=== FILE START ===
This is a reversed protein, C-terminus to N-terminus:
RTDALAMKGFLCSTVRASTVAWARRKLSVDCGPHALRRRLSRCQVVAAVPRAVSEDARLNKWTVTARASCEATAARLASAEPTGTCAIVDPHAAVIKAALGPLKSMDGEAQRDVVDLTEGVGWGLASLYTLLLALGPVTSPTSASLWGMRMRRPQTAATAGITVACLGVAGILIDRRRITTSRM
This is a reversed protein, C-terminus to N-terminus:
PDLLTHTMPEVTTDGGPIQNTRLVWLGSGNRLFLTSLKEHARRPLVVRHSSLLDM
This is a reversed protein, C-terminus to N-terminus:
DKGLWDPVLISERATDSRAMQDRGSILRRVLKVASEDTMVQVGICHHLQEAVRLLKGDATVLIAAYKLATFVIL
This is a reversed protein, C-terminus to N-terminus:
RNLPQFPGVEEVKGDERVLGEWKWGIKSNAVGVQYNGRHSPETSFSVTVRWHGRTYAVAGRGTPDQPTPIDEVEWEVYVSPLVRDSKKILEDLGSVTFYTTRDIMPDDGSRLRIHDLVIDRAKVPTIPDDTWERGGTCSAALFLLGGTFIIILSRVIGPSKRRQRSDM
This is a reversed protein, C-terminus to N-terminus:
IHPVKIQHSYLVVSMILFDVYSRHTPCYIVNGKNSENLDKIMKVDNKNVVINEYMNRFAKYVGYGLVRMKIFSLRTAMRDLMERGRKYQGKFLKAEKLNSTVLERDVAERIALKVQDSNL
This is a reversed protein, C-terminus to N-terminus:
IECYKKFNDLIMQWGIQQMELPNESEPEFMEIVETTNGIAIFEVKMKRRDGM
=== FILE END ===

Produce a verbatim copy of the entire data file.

This is a reversed protein, C-terminus to N-terminus:
RTDALAMKGFLCSTVRASTVAWARRKLSVDCGPHALRRRLSRCQVVAAVPRAVSEDARLNKWTVTARASCEATAARLASAEPTGTCAIVDPHAAVIKAALGPLKSMDGEAQRDVVDLTEGVGWGLASLYTLLLALGPVTSPTSASLWGMRMRRPQTAATAGITVACLGVAGILIDRRRITTSRM
This is a reversed protein, C-terminus to N-terminus:
PDLLTHTMPEVTTDGGPIQNTRLVWLGSGNRLFLTSLKEHARRPLVVRHSSLLDM
This is a reversed protein, C-terminus to N-terminus:
DKGLWDPVLISERATDSRAMQDRGSILRRVLKVASEDTMVQVGICHHLQEAVRLLKGDATVLIAAYKLATFVIL
This is a reversed protein, C-terminus to N-terminus:
RNLPQFPGVEEVKGDERVLGEWKWGIKSNAVGVQYNGRHSPETSFSVTVRWHGRTYAVAGRGTPDQPTPIDEVEWEVYVSPLVRDSKKILEDLGSVTFYTTRDIMPDDGSRLRIHDLVIDRAKVPTIPDDTWERGGTCSAALFLLGGTFIIILSRVIGPSKRRQRSDM
This is a reversed protein, C-terminus to N-terminus:
IHPVKIQHSYLVVSMILFDVYSRHTPCYIVNGKNSENLDKIMKVDNKNVVINEYMNRFAKYVGYGLVRMKIFSLRTAMRDLMERGRKYQGKFLKAEKLNSTVLERDVAERIALKVQDSNL
This is a reversed protein, C-terminus to N-terminus:
IECYKKFNDLIMQWGIQQMELPNESEPEFMEIVETTNGIAIFEVKMKRRDGM